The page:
If you the environments get out of sync, you test on environments that are not production like. Production will be the first time you test your code on the production setup and the first time you can find the bug is production.

Standards, processes and documentation brings order to the complexity of creating software.

If you don’t create order then you will get chaos and the development team will have lost control of the project.

Processes and documentation bring order and everyone on the project knows what they should and when they should do it.

Good developer documentation means that developers can leave the project, but still everyone will know what to do it.

Avoiding stupidity and disaster is easier than trying to create great software. Make sure you avoid disaster and stay in the game.

If you can avoid problems, disasters and other terrible things, then the development team should make steady progress. As long as you keep moving forward, you are getting nearer the goal of creating the software needed.

Things that can go wrong on a software project will usually go wrong at some point. No matter what steps you put in place you cannot avoid all the problems.

You cannot avoid technical disasters but they should not catch you unprepared — WHAT!

You read that right, I’m telling you to avoid disaster and then saying it’s impossible. You need to make sure you put in best practices so that when something goes wrong, you can recover quickly.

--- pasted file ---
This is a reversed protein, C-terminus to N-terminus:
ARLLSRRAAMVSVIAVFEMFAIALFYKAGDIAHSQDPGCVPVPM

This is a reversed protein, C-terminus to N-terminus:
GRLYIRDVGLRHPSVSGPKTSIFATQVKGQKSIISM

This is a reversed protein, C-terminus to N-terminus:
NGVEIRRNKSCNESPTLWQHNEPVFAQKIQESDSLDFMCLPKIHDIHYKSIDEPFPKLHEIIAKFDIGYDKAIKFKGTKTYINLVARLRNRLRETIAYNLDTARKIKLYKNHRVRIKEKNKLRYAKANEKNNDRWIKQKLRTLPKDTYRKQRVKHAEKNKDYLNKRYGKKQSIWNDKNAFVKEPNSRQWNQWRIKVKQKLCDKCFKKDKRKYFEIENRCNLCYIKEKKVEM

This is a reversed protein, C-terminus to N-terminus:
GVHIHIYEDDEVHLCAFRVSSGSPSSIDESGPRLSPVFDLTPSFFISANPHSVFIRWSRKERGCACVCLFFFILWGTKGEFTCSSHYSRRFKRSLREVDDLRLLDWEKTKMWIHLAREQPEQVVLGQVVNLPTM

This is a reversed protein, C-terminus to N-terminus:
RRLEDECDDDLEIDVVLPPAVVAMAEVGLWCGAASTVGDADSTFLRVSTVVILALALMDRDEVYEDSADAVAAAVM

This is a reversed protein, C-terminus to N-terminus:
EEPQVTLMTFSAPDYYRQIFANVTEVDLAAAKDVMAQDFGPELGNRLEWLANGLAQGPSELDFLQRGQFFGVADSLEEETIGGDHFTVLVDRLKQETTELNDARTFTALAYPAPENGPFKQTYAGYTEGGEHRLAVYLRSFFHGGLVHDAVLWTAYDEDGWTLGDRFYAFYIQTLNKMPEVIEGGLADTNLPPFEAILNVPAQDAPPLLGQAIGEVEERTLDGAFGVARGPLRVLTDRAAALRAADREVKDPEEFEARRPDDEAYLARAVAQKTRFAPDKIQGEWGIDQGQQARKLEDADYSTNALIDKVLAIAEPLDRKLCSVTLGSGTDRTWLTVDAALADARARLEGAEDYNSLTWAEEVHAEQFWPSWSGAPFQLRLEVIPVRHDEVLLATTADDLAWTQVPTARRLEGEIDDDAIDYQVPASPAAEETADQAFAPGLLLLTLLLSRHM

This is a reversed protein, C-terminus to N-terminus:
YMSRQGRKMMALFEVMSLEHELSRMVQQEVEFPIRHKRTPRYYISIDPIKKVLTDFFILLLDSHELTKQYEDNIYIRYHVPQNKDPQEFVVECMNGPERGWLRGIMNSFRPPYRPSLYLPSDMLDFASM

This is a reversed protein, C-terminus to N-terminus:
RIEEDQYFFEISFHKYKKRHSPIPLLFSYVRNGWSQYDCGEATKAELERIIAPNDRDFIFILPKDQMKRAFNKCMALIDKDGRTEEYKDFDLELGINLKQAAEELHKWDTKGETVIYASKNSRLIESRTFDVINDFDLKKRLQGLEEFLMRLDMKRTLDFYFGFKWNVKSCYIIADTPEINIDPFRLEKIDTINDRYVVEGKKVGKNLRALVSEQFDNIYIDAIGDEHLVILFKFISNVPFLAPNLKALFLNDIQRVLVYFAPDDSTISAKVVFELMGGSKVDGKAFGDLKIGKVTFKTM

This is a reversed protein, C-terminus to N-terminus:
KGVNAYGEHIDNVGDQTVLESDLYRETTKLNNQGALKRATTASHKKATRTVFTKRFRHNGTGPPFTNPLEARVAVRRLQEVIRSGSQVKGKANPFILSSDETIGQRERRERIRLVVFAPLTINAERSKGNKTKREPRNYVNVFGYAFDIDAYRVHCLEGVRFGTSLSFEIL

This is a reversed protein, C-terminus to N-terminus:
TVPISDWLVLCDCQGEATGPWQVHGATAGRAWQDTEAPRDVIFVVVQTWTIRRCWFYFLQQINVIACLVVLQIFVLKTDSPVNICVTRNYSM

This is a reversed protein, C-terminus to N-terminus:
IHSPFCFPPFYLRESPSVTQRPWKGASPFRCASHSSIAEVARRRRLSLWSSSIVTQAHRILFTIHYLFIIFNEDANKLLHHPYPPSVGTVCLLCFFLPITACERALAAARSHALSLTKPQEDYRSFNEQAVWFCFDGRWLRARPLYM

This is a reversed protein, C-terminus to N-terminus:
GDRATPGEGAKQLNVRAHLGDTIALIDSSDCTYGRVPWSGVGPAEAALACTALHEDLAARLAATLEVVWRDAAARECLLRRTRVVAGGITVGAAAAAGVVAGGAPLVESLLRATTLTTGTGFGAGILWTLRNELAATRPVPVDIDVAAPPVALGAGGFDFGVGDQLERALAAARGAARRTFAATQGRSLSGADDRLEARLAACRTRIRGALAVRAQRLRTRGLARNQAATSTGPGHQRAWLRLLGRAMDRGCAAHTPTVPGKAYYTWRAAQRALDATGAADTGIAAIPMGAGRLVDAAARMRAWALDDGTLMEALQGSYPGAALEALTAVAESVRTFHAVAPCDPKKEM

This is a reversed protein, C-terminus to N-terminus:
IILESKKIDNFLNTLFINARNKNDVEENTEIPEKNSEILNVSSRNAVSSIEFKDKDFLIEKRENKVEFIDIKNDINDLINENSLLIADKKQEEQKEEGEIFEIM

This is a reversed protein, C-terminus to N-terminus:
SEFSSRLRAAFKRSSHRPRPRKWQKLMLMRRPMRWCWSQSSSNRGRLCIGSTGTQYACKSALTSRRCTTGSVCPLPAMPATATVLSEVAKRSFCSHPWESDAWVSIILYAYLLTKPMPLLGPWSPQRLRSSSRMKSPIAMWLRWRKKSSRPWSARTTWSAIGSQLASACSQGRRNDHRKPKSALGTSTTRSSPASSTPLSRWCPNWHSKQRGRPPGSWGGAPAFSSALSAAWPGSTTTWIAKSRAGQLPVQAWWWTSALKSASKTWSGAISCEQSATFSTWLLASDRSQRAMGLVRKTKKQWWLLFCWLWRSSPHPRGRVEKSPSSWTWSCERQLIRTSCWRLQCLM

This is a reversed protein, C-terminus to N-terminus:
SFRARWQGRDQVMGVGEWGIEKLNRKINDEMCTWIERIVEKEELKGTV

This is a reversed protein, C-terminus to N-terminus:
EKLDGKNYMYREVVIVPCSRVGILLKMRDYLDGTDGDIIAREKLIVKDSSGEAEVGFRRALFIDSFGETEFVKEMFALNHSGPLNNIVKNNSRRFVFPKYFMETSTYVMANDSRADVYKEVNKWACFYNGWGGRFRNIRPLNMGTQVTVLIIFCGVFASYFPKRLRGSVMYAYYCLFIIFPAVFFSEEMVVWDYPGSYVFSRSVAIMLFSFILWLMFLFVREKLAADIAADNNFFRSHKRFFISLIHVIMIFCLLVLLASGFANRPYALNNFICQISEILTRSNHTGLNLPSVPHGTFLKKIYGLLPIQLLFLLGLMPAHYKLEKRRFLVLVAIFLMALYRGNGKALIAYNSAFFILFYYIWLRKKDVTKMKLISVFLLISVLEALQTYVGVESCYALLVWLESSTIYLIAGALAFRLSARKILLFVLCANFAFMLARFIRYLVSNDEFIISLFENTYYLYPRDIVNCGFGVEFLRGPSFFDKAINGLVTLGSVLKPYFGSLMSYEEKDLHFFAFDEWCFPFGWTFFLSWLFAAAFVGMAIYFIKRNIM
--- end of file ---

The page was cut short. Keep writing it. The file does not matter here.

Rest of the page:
The same way an Azure servers work, they know it’s impossible to stop servers crashing, so they recover so quickly no one notices.

In software projects, you should have everything in source control and DeVops setup so you can restore an environment in hours. You should be able to fix and deploy that code to production in hours.

If a development teams has an increasing amount of problems, particularly production problems then confidence will drain away and trust is lost.

If the confidence in the development team is lost, it seems they aren’t in control then the business will stop listening to them and the project will eventually grind to a halt.

Any software project longer than 3 months should use DevOps and automated deployments. Manual deployments are boring, error prone and take the fun out of creating software.

Skilled software developments should not be doing something that you can write code or setup DeVops to do for you.

Automation increases deployments and creates faster feedback. If deployments are hard, then they won’t be done often.